I recently acquired this book for purposes of review and recommendation for Office 2007 literature at work.
John Walkenbach has written many books on the subject of Excel. As such, this book is comprised of summaries of several of his other, more specific publications.
Part 1 of the book goes over spreadsheet basics. This includes working with tables, which is a new Excel feature in 2007. You'll find most information pertinent to basic Excel usage in this section, and will be well on your way.
Part 2 is a summary of J.Walk's Excel 2007 formulas book. It includes the same basic chapters - Text, Date/Time, Count/Sum, Lookup, Financial, and two chapters on Array Formulas. If you already have the formulas book, this is completely useless; if you do not, this is a good overview without the extra details.
Part 3 is a short summary of the Excel 2003 charts and graphs, updated for Excel 2007. It also includes a section on working with graphics and the new conditional formatting features of Excel 2007. The information here is not terribly deep, but gives the basics of working with charts and provides some tips for advanced manipulation that is possible. The chapter on conditional is quite short, considering the number of improvements to this feature that has come about with Excel 2007.
Part 4 is a "miscellaneous" section, encompassing various features such as custom number formats, sharing Excel data, and a number of tips/tricks. Again, many of the features described are given an overview rather than an in-depth treatment, but I found that the essential features are all present and accounted for. There is also some information for working in a networked environment and with the Internet.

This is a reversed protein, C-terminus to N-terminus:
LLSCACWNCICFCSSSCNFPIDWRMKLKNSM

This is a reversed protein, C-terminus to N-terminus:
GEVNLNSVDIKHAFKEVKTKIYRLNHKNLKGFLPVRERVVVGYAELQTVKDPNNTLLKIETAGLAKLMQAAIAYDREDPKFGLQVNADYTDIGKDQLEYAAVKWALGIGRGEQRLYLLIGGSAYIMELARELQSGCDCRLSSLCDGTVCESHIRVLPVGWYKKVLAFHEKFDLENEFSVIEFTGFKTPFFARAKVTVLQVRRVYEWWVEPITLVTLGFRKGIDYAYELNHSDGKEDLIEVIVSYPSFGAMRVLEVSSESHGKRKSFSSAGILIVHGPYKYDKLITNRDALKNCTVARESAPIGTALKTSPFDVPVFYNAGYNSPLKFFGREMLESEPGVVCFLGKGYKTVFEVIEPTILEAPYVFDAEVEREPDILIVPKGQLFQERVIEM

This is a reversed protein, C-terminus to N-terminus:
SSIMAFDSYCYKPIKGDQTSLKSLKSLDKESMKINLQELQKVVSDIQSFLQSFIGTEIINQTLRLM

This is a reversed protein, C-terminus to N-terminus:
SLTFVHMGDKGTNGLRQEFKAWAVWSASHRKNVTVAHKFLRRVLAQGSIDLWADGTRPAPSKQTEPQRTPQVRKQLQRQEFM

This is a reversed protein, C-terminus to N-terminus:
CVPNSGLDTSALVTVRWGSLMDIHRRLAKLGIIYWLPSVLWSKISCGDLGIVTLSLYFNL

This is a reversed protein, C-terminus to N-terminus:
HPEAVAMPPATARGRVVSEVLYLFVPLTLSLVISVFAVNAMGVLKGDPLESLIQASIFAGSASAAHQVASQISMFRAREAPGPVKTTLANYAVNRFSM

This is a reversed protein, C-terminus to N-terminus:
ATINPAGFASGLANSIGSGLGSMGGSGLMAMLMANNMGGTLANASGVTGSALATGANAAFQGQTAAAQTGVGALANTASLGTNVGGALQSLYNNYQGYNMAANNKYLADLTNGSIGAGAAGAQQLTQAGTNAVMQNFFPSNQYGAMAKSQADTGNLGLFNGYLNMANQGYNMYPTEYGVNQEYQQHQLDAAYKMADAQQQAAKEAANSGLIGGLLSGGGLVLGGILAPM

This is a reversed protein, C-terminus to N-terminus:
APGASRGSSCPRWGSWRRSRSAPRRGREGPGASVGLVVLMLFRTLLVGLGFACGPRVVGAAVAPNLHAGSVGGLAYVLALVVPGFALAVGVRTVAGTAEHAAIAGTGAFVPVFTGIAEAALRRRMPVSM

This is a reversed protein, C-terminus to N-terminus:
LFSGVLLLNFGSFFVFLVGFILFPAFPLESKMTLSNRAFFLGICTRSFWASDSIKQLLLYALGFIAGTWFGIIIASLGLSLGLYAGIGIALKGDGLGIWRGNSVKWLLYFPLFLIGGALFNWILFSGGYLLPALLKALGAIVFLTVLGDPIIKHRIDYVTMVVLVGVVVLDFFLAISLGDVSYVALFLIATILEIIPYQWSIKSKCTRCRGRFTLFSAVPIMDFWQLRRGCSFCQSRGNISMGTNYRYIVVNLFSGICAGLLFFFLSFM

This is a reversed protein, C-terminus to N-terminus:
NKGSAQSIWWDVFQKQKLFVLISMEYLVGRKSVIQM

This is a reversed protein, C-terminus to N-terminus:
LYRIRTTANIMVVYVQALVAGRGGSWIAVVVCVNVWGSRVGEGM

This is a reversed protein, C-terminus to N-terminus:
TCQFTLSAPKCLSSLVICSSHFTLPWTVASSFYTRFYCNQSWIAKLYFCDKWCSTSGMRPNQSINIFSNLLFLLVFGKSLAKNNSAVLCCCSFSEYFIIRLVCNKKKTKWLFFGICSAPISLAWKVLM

Part V deals with data analysis, for operations contained on the Data tab of the Excel 2007 ribbon. Most notably, there is a chapter on using MS Query, and two chapters about pivot tables. Part V also covers Goal Seek and Solver, and provides an overview of the tools included with the Analysis ToolPak. This exposes the reader to the features, but does not provide a whole lot of examples, although J.Walk's examples do tend to showcase just how far you can take some of the Excel features.
Finally, Part VI is a (very brief) summary of Excel 2007 Power Programming. It covers custom user-defined worksheet functions, user forms, and workbook events. There is also a number of examples of code that's readily useable in your own projects and Excel-based solutions. This section is enough to get you started, particularly if you have some programming experience, but if you want to get serious with VBA, this will only get your foot in the door.
Overall, this book is perfect for beginners and intermediate users who do not have a lifetime to devote to Excel. Granted, this book is pretty long, but as I mentioned throughout, it's to the point and not excessively verbose. I think of it as an extended tutorial walkthrough of the different Excel functionality. It does not include case studies or exhaustive spreadsheet solution examples. For advanced users, a vast majority of chapters will be unnecessary.